Former Badminton winner and German eventing team trainer Christopher Bartle has put forward a proposal for the future of eventing, in response to the International Olympic Committee’s (IOC) 2020 Agenda.
Earlier this year the International Olympic Committee’s (IOC) released its 2020 Agenda to produce “attractive, modern, TV- and spectator-friendly sports”.
The idea is to create a “new generation of fans”. However, proposals from the FEI eventing committee in April provoked frustration among riders.
The idea is based around having a two-phase cross-country course. All riders would tackle the first section of cross-country to produce a team result, then nominated individuals who qualified with a fast clear over this initial test would have a short break, then go on to jump a second, shorter course which counted only for the individual competition.
“A two-phase cross-country keeps this discipline as the essence of the sport,” said Christopher. “It’s an idea I put forward after the Sydney Olympics when it seemed like eventing was coming under pressure from the IOC, so I’ve now rejuvenated it.”
Christopher has been invited to discuss his idea at the second meeting of the European Equestrian Federation eventing working group on 13 July in Amsterdam. This group first met on 17 April at Heathrow.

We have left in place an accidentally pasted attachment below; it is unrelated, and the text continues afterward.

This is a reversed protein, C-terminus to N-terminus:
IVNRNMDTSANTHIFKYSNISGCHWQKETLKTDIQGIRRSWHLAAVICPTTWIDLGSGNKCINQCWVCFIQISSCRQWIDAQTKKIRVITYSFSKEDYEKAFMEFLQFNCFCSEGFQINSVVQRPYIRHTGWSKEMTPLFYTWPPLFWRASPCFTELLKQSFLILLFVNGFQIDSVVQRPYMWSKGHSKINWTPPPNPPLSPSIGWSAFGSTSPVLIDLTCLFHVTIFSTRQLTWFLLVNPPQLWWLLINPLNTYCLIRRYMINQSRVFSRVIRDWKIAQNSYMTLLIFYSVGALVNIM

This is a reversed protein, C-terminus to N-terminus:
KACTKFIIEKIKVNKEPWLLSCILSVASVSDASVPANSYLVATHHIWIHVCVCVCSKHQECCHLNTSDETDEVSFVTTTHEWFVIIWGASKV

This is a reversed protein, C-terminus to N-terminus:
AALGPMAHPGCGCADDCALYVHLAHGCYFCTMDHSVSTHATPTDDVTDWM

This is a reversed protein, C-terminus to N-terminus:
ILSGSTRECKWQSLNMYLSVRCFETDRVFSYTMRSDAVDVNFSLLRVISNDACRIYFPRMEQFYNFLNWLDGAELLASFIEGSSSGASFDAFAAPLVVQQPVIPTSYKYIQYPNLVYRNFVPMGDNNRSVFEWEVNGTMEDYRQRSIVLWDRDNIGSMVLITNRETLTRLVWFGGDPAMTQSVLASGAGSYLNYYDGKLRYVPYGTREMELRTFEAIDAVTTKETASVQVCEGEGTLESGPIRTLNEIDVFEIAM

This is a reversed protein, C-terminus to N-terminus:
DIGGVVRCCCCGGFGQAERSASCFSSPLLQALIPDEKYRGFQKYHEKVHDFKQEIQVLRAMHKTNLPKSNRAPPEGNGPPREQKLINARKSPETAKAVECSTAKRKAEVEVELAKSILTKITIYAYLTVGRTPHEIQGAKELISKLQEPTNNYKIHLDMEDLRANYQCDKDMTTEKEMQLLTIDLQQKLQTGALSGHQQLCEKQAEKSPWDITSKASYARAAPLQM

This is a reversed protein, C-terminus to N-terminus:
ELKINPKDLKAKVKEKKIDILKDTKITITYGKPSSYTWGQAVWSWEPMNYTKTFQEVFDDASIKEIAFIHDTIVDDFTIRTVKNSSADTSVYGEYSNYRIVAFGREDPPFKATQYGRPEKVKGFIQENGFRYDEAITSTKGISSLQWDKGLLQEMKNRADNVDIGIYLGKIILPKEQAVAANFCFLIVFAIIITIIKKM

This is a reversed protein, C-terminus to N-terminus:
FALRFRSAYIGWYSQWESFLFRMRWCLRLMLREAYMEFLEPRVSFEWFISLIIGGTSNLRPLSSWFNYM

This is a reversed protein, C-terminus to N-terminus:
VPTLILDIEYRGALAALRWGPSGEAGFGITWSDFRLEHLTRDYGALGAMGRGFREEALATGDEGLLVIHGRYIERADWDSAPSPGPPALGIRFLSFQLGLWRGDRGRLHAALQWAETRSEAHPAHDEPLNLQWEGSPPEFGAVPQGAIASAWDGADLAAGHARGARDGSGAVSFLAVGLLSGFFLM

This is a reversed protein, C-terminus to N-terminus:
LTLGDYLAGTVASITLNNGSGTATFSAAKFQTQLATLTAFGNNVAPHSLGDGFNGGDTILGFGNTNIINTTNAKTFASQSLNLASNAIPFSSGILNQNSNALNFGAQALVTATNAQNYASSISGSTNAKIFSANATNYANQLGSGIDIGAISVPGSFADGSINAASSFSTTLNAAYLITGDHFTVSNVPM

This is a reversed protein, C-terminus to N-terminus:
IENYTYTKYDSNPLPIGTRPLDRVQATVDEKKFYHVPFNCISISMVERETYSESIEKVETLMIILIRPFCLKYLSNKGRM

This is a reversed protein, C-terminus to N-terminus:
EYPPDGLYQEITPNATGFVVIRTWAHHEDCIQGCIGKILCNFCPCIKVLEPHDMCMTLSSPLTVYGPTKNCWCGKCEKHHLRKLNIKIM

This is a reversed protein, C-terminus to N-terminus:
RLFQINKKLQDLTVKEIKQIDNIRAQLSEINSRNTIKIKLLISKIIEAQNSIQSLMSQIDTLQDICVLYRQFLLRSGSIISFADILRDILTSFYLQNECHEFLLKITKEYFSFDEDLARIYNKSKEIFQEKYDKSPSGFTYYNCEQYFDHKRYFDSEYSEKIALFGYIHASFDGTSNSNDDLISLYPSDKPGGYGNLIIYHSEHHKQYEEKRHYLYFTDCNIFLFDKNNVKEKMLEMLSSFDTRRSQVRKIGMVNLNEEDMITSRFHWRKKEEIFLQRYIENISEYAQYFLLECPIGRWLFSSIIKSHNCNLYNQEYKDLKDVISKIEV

Former British Eventing chief executive Mike Etherington-Smith explained: “The EEF has had dressage and jumping working groups for some time and the Olympic 2020 agenda was the catalyst to setting up an eventing one. They asked me to chair it.
“Christopher’s idea is one of many and we are not at the stage of making a recommendation yet, we are just saying ‘What do we think about this, what do we think about that?’”
Another idea discussed at the April meeting was to run the Olympic eventing in CIC format, with the team competition at the start of the two-week Olympic period and the individual at the end, which would let the same horses and riders tackle both contests.
Christopher said: “My idea is just one and I want to stimulate discussion — the more people who can tweak and come up with ideas during the rest of this season, the better it must be for the sport in finding something not just for the Olympics, but perhaps a format for the 21st century.”
Mike said: “I think it’s great that horsesport has to reinvent itself — it’s not anything that anyone should be afraid of. We need to constantly look at ourselves.”
British Eventing is also setting up a working group examining how to make the sport more popular.